Last year, I had one of those conversations that just sticks with you. The type you reflect on often and that ends up playing a big role in your life.
One of my entrepreneur friends and I were talking about the lives we felt we were “supposed” to be living. You see, both of us came from corporate jobs where we felt trapped in the routine of just surviving the daily grind and living for the weekend. We had become caught up in the cycle of constantly living for tomorrow, with our eyes firmly glued ahead.
Living For Tomorrow
How many of us go through life every day with “tomorrow” on a pedestal? Living for some magical future state when all will be right in our world?
We think “I just have to make it until…”
5pm (or 9pm!) when we can finally leave the office.
Friday when we get a few days off.
That next vacation when we can relax.
Or we think “I’ll be happy when…”
I meet the right guy.
We get engaged/married/have a baby/have a second baby, etc.
I finally pursue that passion of mine.
Whatever you fill in the blank, it’s the pursuit of something down the road that gives us the will to continue.
That’s Just How It Is
Between our family, friends, and society, it seems like just about everyone is living for tomorrow. It’s just life. Life’s just hard. That’s just how it is.
Work even seems to be scheduled in a way that glorifies tomorrow: We’re rewarded with time off. Vacations are scarce. We have to work hard now if we want to play hard later.
The Problem With Tomorrow
The problem, though, is that tomorrow is never enough.
First, it’s fleeting. That week long vacation is over before you know it and it may be your only trip of the year. The end of the work day may come, but that doesn’t mean you don’t have to be back in the office 12 hours later. “Tomorrow” is a temporary state.
Second, it’s under pressure. When you put something on a pedestal, there is a risk of it not meeting your expectations. Living for the weekend is made worse by the weekend being rained out by stress or unforeseen circumstances. How many Sunday nights have you thought you need another weekend, just to recover? Or wished you had a do-over?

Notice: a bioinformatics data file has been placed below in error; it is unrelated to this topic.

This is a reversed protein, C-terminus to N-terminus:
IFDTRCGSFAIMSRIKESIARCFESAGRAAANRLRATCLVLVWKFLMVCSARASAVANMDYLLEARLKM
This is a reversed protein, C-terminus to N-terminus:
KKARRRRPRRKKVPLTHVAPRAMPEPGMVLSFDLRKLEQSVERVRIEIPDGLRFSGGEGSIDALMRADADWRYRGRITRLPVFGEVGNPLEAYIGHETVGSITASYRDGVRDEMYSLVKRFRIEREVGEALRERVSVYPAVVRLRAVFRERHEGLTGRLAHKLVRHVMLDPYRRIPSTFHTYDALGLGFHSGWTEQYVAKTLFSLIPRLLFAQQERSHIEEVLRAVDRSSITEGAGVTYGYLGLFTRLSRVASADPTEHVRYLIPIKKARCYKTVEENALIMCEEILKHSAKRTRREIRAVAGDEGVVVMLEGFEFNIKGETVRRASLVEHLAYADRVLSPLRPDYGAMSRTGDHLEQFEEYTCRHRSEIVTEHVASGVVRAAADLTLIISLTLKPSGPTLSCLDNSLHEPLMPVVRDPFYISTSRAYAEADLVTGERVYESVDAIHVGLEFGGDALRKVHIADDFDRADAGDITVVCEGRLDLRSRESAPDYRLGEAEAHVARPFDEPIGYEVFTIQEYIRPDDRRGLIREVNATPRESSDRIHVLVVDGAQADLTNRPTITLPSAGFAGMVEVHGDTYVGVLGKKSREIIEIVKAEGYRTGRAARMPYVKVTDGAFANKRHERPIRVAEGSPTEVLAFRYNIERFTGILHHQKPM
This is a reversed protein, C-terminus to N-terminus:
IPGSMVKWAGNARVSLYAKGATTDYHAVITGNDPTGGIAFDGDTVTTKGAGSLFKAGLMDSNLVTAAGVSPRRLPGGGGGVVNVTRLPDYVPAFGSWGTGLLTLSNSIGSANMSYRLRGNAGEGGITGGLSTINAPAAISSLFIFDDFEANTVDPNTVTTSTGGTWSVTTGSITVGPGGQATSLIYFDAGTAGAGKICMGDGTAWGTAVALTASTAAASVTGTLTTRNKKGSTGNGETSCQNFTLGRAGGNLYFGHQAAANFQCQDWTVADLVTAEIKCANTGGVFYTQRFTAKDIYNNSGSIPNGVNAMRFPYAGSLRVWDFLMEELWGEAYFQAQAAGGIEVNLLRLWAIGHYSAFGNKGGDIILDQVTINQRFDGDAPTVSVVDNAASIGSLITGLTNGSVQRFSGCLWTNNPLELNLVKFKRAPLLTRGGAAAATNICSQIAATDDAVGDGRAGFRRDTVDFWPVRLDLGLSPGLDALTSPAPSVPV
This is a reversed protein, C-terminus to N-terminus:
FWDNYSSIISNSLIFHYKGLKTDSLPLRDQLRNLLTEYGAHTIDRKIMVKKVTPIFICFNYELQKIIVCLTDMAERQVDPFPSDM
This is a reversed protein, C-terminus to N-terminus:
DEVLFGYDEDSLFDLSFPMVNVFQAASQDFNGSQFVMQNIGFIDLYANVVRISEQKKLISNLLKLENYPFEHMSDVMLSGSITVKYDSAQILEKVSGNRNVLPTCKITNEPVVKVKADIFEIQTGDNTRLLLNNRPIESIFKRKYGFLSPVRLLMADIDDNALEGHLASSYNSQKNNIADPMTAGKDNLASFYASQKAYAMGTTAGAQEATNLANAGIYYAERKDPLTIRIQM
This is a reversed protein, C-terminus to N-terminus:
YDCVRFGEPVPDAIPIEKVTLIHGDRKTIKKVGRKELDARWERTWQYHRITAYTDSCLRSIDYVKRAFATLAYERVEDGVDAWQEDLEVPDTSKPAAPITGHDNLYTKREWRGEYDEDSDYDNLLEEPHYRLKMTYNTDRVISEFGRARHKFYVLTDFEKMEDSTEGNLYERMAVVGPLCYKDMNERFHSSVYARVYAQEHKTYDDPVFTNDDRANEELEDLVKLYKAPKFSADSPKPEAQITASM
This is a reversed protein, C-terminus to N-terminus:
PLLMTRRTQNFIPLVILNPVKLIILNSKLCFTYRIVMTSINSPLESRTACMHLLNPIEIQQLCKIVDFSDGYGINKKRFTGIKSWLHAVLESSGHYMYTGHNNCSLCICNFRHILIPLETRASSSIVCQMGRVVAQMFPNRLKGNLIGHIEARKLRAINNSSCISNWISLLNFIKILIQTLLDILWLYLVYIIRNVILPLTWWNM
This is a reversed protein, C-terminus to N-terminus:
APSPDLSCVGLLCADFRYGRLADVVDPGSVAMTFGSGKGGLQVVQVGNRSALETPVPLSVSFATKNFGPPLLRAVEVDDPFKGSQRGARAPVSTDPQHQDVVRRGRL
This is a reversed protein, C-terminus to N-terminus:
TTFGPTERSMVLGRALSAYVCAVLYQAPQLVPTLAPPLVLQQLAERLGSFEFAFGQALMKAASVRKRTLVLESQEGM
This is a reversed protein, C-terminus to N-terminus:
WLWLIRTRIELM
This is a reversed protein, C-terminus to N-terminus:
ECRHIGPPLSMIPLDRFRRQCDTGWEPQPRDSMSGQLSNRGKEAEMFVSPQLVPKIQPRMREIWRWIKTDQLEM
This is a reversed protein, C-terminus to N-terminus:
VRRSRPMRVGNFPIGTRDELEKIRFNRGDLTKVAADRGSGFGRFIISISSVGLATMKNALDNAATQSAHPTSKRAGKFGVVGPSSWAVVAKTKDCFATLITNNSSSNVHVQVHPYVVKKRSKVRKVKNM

Third, and arguably most dangerous, it makes us fast forward through today. When we live for tomorrow, we render ourselves powerless, motivated by a dangling carrot in the distance. We’re so focused on the end of that tunnel that we aren’t appreciating our surroundings.
Living for Today
The beautiful thing is that we have the power to shift our thoughts, beliefs, and actions to better live for today. Here are a few ways to do just that.
Find Your Purpose
This is a big and loaded topic, and certainly not an overnight endeavour. As I share in my video about how to find your passion, there are many ways to hone in on what really makes you tick and what will ultimately bring you joy from doing.
Whether it be something as big as a radical career shift to taking a night course in an area of interest to smaller tweaks in the type of projects you pursue at work, doing more of what you love will make today more enjoyable. I’m also a big proponent of starting a side hustle since it empowers you to to explore a passion and make money doing it. (My posts about choosing the best side hustle for you and side hustles you can start from home are good resources.)
Make Small Changes
How can you either better structure or improve your day to make it better? If you love podcasts and binge-listen on weekends, could you start listening to them every morning on your walk to work give you a boost? If you’re a big fan of Caribbean vacations, could you learn to make piña coladas at home to treat yourself to a beachy drink once a week? (Tropical Tuesday, anyone?)
Spend some time brainstorming what it is about “tomorrow” that you crave, and explore ways to integrate these things into your daily life.
Recognizing and appreciating what you do have (in the present!) can go a long way in taking your today to the next level. While you may prefer Saturdays to Mondays, what does rock about Mondays? Do you have awesome colleagues? A great weekly meeting with funny people? An awesome desk? A cute calendar?
Make note of what you’re grateful for (from big to small!) and you’ll be surprised at how much positive there is in the present. (Looking for more ways to practice gratitude? I have you covered.)
While there are several ways to be more present, as I talk about in my book, meditation has numerous benefits. Try to spend even 5 minutes a day being still and focusing on your breath. This can really help your focus and interrupt frenzied thinking, slowing things down and allowing you to be more mindful.
Another approach is trying to be more present in the moment. Take in your surroundings by looking around, listening better, absorbing the sounds and smells, and being more open. If you look for the positive, you just may just find it in the day-to-day routine you had become tired of.
It can be easy to get caught up in living for tomorrow. My challenge for you is to break this cycle and use these insights to shift both your mindset and actions. What steps can you take today to make your present one you love? Leave us a comment and let us know!